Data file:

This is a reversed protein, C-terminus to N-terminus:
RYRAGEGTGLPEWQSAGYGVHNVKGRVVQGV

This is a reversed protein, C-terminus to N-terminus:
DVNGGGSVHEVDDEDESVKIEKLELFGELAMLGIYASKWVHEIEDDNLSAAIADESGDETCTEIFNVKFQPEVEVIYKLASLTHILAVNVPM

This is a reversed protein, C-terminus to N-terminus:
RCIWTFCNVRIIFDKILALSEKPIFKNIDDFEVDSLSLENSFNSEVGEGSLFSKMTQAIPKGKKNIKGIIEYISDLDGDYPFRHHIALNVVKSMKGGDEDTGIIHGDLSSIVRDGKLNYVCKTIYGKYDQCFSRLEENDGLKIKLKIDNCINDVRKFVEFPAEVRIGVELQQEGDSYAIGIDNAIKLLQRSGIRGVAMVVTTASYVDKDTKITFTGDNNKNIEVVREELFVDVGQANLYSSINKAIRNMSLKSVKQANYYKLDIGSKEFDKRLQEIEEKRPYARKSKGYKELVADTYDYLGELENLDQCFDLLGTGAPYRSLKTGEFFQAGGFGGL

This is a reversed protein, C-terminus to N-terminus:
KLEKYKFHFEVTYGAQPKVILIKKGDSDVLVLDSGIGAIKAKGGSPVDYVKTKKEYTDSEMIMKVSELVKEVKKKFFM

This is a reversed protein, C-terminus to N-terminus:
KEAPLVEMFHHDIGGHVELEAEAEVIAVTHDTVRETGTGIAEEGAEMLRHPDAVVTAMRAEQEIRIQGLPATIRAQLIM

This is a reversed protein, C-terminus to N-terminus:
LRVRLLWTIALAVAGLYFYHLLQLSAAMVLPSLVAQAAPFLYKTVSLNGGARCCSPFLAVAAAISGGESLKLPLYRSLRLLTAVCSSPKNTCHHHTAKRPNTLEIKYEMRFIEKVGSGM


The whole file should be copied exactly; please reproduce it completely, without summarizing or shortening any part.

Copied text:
This is a reversed protein, C-terminus to N-terminus:
RYRAGEGTGLPEWQSAGYGVHNVKGRVVQGV

This is a reversed protein, C-terminus to N-terminus:
DVNGGGSVHEVDDEDESVKIEKLELFGELAMLGIYASKWVHEIEDDNLSAAIADESGDETCTEIFNVKFQPEVEVIYKLASLTHILAVNVPM

This is a reversed protein, C-terminus to N-terminus:
RCIWTFCNVRIIFDKILALSEKPIFKNIDDFEVDSLSLENSFNSEVGEGSLFSKMTQAIPKGKKNIKGIIEYISDLDGDYPFRHHIALNVVKSMKGGDEDTGIIHGDLSSIVRDGKLNYVCKTIYGKYDQCFSRLEENDGLKIKLKIDNCINDVRKFVEFPAEVRIGVELQQEGDSYAIGIDNAIKLLQRSGIRGVAMVVTTASYVDKDTKITFTGDNNKNIEVVREELFVDVGQANLYSSINKAIRNMSLKSVKQANYYKLDIGSKEFDKRLQEIEEKRPYARKSKGYKELVADTYDYLGELENLDQCFDLLGTGAPYRSLKTGEFFQAGGFGGL

This is a reversed protein, C-terminus to N-terminus:
KLEKYKFHFEVTYGAQPKVILIKKGDSDVLVLDSGIGAIKAKGGSPVDYVKTKKEYTDSEMIMKVSELVKEVKKKFFM

This is a reversed protein, C-terminus to N-terminus:
KEAPLVEMFHHDIGGHVELEAEAEVIAVTHDTVRETGTGIAEEGAEMLRHPDAVVTAMRAEQEIRIQGLPATIRAQLIM

This is a reversed protein, C-terminus to N-terminus:
LRVRLLWTIALAVAGLYFYHLLQLSAAMVLPSLVAQAAPFLYKTVSLNGGARCCSPFLAVAAAISGGESLKLPLYRSLRLLTAVCSSPKNTCHHHTAKRPNTLEIKYEMRFIEKVGSGM